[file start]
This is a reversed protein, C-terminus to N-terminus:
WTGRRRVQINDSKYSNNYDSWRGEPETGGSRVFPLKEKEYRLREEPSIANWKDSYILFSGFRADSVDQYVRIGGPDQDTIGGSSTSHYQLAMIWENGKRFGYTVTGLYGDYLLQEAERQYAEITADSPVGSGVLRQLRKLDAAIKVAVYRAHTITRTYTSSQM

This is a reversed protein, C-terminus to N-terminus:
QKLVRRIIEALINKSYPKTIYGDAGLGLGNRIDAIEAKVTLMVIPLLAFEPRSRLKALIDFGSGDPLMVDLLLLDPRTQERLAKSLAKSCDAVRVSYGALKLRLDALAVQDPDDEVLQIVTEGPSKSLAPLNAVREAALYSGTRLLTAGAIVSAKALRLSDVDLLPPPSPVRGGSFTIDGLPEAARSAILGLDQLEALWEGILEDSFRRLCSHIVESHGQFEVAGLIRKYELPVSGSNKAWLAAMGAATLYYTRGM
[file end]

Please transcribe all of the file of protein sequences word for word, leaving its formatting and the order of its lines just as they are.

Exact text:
This is a reversed protein, C-terminus to N-terminus:
WTGRRRVQINDSKYSNNYDSWRGEPETGGSRVFPLKEKEYRLREEPSIANWKDSYILFSGFRADSVDQYVRIGGPDQDTIGGSSTSHYQLAMIWENGKRFGYTVTGLYGDYLLQEAERQYAEITADSPVGSGVLRQLRKLDAAIKVAVYRAHTITRTYTSSQM

This is a reversed protein, C-terminus to N-terminus:
QKLVRRIIEALINKSYPKTIYGDAGLGLGNRIDAIEAKVTLMVIPLLAFEPRSRLKALIDFGSGDPLMVDLLLLDPRTQERLAKSLAKSCDAVRVSYGALKLRLDALAVQDPDDEVLQIVTEGPSKSLAPLNAVREAALYSGTRLLTAGAIVSAKALRLSDVDLLPPPSPVRGGSFTIDGLPEAARSAILGLDQLEALWEGILEDSFRRLCSHIVESHGQFEVAGLIRKYELPVSGSNKAWLAAMGAATLYYTRGM